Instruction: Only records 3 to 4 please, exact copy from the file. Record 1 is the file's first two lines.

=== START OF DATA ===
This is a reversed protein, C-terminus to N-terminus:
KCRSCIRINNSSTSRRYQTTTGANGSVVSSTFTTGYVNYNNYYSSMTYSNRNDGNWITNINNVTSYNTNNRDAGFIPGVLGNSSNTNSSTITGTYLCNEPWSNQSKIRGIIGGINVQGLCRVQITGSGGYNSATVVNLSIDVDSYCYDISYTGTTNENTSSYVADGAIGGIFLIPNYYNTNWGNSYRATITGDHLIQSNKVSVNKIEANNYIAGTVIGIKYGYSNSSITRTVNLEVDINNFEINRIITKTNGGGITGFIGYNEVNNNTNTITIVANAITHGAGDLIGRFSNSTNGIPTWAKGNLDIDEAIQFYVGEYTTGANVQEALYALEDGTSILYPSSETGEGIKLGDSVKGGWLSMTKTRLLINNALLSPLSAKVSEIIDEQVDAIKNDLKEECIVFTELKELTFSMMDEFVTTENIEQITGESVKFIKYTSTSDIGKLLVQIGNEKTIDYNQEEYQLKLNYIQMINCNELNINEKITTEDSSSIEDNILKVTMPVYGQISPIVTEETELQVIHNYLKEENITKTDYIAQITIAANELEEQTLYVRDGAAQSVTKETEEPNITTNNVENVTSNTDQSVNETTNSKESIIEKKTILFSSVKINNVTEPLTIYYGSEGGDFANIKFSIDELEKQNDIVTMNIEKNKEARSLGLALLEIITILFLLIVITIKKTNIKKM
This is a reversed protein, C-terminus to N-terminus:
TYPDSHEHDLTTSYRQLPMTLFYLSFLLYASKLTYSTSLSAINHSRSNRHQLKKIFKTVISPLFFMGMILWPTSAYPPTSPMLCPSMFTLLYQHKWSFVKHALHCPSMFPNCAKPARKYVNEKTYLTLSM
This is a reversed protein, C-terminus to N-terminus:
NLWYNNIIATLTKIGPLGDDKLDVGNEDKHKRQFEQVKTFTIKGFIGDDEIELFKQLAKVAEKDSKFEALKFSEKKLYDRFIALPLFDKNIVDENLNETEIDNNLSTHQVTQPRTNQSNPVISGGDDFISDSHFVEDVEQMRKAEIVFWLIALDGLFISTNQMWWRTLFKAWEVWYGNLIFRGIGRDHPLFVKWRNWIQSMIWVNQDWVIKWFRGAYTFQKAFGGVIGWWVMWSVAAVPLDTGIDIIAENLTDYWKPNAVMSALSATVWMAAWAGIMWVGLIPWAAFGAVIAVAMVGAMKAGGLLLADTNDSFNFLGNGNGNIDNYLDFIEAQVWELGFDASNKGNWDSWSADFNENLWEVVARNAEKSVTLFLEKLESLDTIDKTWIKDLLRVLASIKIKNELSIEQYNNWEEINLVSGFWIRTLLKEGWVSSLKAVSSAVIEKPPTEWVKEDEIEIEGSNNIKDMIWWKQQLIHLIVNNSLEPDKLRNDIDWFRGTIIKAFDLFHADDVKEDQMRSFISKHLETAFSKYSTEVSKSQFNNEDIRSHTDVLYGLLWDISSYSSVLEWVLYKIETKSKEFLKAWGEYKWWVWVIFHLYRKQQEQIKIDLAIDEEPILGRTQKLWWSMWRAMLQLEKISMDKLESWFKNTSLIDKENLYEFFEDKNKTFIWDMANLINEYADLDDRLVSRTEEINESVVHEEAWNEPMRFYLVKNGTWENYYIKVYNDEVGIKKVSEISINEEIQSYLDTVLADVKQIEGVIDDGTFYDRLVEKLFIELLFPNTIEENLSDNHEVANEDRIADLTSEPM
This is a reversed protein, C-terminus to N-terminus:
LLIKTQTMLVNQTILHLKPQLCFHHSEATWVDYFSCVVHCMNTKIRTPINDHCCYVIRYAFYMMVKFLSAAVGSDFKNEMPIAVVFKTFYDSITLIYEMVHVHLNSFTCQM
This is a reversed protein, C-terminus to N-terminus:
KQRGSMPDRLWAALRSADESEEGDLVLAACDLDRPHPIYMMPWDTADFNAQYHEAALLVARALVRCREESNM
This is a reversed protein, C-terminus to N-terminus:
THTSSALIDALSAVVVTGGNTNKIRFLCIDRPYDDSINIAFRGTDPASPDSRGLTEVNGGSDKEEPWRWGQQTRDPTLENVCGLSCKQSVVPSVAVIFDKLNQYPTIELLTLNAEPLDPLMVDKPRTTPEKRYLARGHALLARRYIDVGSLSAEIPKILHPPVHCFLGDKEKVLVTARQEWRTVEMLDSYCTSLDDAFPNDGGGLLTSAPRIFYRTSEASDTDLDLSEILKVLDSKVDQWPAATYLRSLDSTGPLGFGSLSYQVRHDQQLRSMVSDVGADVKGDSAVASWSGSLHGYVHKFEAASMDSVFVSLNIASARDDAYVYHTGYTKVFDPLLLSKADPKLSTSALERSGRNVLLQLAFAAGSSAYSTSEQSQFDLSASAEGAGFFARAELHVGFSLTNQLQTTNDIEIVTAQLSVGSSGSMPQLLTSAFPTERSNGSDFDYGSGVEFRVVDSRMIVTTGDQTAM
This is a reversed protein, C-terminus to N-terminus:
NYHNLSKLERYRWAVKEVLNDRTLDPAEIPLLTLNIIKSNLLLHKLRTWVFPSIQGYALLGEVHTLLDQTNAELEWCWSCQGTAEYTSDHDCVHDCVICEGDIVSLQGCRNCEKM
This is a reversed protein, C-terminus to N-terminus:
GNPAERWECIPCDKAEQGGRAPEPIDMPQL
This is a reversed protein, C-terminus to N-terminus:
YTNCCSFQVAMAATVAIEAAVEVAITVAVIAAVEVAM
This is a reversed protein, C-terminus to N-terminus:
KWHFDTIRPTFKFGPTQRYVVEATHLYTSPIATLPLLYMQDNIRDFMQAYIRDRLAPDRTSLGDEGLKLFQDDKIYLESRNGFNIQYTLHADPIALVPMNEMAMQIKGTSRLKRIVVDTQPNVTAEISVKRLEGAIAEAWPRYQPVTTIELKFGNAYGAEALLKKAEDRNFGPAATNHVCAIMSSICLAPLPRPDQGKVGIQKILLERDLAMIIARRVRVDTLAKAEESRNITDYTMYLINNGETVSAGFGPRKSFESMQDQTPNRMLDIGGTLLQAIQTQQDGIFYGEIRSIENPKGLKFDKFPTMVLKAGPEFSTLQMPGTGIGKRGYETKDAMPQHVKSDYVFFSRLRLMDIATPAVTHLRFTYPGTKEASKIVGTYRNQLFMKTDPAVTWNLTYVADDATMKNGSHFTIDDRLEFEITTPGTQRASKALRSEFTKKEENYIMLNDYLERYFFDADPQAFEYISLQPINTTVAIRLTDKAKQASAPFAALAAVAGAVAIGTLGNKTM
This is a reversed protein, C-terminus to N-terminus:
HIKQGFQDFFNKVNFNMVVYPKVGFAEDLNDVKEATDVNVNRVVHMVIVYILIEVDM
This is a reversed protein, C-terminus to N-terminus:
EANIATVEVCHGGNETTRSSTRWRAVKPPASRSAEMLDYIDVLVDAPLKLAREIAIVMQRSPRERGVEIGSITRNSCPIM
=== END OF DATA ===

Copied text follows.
This is a reversed protein, C-terminus to N-terminus:
NLWYNNIIATLTKIGPLGDDKLDVGNEDKHKRQFEQVKTFTIKGFIGDDEIELFKQLAKVAEKDSKFEALKFSEKKLYDRFIALPLFDKNIVDENLNETEIDNNLSTHQVTQPRTNQSNPVISGGDDFISDSHFVEDVEQMRKAEIVFWLIALDGLFISTNQMWWRTLFKAWEVWYGNLIFRGIGRDHPLFVKWRNWIQSMIWVNQDWVIKWFRGAYTFQKAFGGVIGWWVMWSVAAVPLDTGIDIIAENLTDYWKPNAVMSALSATVWMAAWAGIMWVGLIPWAAFGAVIAVAMVGAMKAGGLLLADTNDSFNFLGNGNGNIDNYLDFIEAQVWELGFDASNKGNWDSWSADFNENLWEVVARNAEKSVTLFLEKLESLDTIDKTWIKDLLRVLASIKIKNELSIEQYNNWEEINLVSGFWIRTLLKEGWVSSLKAVSSAVIEKPPTEWVKEDEIEIEGSNNIKDMIWWKQQLIHLIVNNSLEPDKLRNDIDWFRGTIIKAFDLFHADDVKEDQMRSFISKHLETAFSKYSTEVSKSQFNNEDIRSHTDVLYGLLWDISSYSSVLEWVLYKIETKSKEFLKAWGEYKWWVWVIFHLYRKQQEQIKIDLAIDEEPILGRTQKLWWSMWRAMLQLEKISMDKLESWFKNTSLIDKENLYEFFEDKNKTFIWDMANLINEYADLDDRLVSRTEEINESVVHEEAWNEPMRFYLVKNGTWENYYIKVYNDEVGIKKVSEISINEEIQSYLDTVLADVKQIEGVIDDGTFYDRLVEKLFIELLFPNTIEENLSDNHEVANEDRIADLTSEPM
This is a reversed protein, C-terminus to N-terminus:
LLIKTQTMLVNQTILHLKPQLCFHHSEATWVDYFSCVVHCMNTKIRTPINDHCCYVIRYAFYMMVKFLSAAVGSDFKNEMPIAVVFKTFYDSITLIYEMVHVHLNSFTCQM